The concept of "intention and perception" and the related issue of "context" is one which has been brought to the forefront of debate recently by the Luis Suarez affair. For those who missed it, Suarez is a Uruguayan footballer playing for Liverpool, who was accused of racially abusing Patrice Evra, a French player for Manchester United. Suarez admitted describing Evra as a "negrito" but argued unsuccessfully that in Uruguay the term did not carry the racially charged overtones that it does in Europe (or the USA). His intention was not to be racist - however Evra perceived the comment as racist, the football authorities agreed and banned him for 8 matches.
A similar incident occurred in the social media world this week. US HR blogger Laurie Ruettimann received a tweet from a follower who she didn't know and had never met, which started with the words "Hey Beautiful". She found this over- familiar, offensive and sexist (her response blog is somewhat blunter). The follower responded by saying that "Beautiful" was simply a common greeting term in his part of the USA and he hadn't intended to be sexist. Nevertheless, it was her perception that counted and she found his comment offensive.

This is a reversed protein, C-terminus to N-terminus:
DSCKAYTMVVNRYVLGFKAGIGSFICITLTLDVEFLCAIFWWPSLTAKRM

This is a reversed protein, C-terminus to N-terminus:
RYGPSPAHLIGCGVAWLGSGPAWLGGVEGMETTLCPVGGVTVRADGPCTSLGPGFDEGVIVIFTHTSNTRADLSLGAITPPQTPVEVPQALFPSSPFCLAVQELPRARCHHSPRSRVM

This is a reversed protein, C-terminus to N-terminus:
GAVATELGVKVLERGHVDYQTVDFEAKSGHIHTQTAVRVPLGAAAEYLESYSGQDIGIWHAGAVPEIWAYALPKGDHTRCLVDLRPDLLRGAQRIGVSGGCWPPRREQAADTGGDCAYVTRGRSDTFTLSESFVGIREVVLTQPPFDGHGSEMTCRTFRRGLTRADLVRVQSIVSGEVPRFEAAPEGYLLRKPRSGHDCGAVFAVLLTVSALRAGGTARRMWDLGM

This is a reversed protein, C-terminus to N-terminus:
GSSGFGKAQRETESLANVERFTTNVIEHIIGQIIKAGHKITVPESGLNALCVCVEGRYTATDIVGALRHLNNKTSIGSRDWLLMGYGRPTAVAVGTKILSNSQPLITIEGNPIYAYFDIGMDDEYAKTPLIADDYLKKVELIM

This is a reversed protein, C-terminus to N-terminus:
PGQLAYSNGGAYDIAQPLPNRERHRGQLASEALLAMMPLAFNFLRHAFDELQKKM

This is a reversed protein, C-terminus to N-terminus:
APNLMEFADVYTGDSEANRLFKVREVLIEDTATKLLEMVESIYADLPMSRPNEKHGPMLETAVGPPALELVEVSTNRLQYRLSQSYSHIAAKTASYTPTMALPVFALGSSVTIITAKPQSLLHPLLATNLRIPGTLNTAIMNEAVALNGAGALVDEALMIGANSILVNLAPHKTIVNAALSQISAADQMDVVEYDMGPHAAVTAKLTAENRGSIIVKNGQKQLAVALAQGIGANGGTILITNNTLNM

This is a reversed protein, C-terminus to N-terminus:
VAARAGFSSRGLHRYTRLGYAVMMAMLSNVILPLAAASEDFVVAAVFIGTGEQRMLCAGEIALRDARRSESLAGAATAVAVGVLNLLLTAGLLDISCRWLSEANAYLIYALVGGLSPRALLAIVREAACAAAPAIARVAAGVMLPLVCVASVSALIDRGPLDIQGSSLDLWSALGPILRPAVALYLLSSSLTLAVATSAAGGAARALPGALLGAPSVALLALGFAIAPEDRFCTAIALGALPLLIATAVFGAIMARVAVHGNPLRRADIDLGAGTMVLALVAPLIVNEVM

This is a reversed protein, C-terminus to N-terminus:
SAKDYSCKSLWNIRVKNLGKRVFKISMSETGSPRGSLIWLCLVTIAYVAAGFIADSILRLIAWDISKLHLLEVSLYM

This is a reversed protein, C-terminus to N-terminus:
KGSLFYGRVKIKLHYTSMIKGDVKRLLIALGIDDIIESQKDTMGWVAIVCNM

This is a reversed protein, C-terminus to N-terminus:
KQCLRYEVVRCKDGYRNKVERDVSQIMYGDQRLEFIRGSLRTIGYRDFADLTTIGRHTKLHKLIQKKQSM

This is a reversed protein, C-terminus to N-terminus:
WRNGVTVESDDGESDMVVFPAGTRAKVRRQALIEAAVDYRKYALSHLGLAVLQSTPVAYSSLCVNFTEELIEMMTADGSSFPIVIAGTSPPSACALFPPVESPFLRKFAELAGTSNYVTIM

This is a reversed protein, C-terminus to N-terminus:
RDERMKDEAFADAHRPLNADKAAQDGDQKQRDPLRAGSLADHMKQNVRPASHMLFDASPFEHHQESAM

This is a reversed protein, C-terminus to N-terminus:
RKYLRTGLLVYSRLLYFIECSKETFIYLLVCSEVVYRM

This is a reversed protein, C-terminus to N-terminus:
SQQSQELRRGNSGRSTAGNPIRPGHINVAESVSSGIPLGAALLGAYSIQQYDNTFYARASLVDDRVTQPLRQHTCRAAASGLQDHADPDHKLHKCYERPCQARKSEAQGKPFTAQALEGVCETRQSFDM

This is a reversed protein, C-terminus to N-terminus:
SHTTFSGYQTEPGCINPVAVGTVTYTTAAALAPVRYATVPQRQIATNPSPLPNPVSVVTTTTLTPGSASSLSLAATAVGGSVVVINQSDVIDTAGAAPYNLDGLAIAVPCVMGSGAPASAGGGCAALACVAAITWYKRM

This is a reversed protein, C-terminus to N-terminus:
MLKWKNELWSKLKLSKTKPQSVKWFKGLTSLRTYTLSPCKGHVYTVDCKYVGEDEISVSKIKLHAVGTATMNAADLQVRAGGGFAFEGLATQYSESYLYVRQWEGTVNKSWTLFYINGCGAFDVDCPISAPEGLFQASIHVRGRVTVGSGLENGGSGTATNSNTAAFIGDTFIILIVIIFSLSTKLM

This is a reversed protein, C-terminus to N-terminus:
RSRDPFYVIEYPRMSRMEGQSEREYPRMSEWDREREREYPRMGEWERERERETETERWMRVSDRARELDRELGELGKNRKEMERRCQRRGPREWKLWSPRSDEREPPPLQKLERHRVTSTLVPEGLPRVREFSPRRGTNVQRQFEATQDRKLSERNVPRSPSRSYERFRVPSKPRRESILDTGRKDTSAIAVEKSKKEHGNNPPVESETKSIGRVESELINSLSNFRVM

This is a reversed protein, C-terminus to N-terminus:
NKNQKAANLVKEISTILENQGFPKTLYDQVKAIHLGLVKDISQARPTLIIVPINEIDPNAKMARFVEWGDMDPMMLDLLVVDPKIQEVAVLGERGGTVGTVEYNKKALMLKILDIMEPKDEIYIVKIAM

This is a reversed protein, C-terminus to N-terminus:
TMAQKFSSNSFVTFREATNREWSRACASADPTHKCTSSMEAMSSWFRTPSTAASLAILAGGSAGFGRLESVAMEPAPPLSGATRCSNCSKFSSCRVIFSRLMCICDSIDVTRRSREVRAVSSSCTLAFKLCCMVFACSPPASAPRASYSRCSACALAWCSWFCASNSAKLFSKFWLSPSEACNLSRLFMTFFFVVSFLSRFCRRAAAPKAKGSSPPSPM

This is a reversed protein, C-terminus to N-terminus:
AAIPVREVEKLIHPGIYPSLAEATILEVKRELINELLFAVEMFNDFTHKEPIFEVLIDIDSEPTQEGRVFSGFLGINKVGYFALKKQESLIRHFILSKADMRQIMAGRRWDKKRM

As another example, it is apparently ok in the US to use the term "Spazz" as a general term of abuse (I've even seen it used in TV series like "Buffy"). Use the word in the UK however and you will get a similar reaction to that Ricky Gervais received when he used the word "Mong". Both are perceived here as offensive terms about people with disabilities, even if the intention - or the cultural context of the speaker - is not to offend.
So how does this impact on HR? Well, how would you have dealt with any of these three situations if they had occurred in your workplace? Would "I didn't mean to be offensive" or "I didn't realise it meant something different here" be accepted as valid excuses in a disciplinary situation?
(This blog originally appeared here)
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